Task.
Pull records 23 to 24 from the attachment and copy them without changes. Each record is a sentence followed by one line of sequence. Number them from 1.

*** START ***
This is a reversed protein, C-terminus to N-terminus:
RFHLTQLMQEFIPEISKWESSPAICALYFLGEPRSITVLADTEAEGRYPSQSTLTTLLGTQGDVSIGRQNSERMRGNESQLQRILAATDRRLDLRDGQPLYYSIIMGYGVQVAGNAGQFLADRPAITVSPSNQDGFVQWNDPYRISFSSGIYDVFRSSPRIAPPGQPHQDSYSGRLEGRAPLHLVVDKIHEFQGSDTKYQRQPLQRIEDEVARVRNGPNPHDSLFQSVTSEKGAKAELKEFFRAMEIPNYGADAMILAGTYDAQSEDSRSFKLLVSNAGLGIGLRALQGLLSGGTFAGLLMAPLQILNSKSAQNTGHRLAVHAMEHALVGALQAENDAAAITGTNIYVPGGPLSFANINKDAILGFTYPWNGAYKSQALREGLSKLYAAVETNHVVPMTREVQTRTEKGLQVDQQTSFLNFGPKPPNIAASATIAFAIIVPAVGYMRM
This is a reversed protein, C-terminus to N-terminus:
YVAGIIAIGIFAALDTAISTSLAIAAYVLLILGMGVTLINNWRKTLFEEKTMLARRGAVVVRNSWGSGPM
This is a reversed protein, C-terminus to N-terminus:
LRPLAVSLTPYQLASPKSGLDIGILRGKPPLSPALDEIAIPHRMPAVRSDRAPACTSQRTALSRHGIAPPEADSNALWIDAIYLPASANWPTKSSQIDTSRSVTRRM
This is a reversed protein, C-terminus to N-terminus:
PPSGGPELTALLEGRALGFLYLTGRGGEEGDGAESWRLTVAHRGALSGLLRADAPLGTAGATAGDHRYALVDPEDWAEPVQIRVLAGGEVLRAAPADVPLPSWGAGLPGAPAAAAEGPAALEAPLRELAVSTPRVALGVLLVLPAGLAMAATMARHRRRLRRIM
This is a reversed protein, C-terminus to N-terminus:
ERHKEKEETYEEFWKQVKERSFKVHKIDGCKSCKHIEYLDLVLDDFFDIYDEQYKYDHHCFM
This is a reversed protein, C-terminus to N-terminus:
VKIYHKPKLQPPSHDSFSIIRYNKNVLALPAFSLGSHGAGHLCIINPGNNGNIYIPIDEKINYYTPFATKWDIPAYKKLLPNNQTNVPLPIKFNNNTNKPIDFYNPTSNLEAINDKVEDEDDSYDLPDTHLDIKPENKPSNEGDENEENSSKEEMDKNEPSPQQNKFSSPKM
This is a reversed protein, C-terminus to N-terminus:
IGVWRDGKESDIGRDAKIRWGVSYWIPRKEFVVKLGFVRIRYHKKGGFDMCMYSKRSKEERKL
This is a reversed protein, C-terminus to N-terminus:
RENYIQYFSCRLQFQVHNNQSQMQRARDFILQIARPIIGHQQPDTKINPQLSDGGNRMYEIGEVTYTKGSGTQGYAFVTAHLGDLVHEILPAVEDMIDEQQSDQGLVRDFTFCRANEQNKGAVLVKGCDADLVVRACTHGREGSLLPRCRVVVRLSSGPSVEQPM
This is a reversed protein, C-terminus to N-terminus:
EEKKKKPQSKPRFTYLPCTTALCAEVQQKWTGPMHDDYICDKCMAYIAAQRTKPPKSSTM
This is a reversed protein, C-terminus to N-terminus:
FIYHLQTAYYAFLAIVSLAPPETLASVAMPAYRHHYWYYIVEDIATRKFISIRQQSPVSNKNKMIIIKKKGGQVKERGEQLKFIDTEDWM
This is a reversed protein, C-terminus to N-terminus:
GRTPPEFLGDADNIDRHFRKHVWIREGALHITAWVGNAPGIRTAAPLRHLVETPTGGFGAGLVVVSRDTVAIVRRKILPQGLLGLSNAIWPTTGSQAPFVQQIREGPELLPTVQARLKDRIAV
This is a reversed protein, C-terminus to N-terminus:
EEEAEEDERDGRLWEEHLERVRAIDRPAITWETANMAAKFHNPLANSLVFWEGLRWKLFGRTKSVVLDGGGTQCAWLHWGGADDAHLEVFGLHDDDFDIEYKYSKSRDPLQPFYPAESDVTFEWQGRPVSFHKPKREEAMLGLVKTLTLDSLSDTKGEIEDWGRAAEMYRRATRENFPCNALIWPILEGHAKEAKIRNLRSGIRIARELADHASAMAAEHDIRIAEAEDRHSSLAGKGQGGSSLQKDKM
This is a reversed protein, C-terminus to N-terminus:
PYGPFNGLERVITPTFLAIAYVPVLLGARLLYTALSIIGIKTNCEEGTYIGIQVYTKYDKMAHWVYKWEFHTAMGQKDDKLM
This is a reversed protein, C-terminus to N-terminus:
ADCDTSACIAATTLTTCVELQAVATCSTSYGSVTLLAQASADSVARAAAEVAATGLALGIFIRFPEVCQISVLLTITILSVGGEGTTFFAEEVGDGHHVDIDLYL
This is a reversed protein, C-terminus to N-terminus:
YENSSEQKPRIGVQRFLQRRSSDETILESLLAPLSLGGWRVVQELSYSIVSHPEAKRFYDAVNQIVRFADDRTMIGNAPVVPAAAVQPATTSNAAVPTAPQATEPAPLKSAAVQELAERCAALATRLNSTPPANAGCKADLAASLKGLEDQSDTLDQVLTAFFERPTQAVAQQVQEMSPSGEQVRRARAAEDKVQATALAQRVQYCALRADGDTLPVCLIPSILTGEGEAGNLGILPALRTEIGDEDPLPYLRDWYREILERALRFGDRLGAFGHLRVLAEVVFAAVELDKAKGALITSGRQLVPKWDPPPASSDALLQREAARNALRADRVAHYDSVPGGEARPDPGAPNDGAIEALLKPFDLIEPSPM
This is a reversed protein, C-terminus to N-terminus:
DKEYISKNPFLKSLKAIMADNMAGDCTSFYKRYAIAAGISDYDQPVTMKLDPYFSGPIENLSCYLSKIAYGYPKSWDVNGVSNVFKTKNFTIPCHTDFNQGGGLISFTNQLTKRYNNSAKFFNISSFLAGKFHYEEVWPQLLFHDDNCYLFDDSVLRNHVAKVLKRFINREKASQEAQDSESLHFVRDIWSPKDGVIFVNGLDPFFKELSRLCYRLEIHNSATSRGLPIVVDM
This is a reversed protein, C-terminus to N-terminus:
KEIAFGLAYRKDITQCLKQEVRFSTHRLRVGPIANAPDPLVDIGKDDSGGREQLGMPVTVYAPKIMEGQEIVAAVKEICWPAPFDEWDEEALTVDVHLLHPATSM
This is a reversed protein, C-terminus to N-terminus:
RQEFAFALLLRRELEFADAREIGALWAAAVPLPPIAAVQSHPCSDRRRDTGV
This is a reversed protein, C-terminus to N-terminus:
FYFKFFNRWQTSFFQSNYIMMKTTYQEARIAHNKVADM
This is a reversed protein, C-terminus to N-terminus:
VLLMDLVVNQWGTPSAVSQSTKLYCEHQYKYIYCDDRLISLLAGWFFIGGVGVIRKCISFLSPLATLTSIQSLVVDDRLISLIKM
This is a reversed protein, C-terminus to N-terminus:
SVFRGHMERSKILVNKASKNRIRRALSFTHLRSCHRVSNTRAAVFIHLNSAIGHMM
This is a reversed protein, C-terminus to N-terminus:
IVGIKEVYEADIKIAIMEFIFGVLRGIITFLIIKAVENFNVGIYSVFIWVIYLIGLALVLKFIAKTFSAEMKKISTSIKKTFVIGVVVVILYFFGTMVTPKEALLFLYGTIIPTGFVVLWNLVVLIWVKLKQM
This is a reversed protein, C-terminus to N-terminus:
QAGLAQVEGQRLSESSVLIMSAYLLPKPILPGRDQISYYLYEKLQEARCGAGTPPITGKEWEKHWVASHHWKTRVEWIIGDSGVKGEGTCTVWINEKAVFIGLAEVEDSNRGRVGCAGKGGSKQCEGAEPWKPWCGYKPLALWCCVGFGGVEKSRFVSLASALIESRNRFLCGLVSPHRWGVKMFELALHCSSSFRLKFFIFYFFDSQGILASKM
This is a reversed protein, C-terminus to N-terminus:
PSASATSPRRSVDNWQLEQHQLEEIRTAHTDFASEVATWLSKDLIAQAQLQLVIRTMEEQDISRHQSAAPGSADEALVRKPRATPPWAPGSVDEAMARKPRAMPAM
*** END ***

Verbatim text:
This is a reversed protein, C-terminus to N-terminus:
QAGLAQVEGQRLSESSVLIMSAYLLPKPILPGRDQISYYLYEKLQEARCGAGTPPITGKEWEKHWVASHHWKTRVEWIIGDSGVKGEGTCTVWINEKAVFIGLAEVEDSNRGRVGCAGKGGSKQCEGAEPWKPWCGYKPLALWCCVGFGGVEKSRFVSLASALIESRNRFLCGLVSPHRWGVKMFELALHCSSSFRLKFFIFYFFDSQGILASKM
This is a reversed protein, C-terminus to N-terminus:
PSASATSPRRSVDNWQLEQHQLEEIRTAHTDFASEVATWLSKDLIAQAQLQLVIRTMEEQDISRHQSAAPGSADEALVRKPRATPPWAPGSVDEAMARKPRAMPAM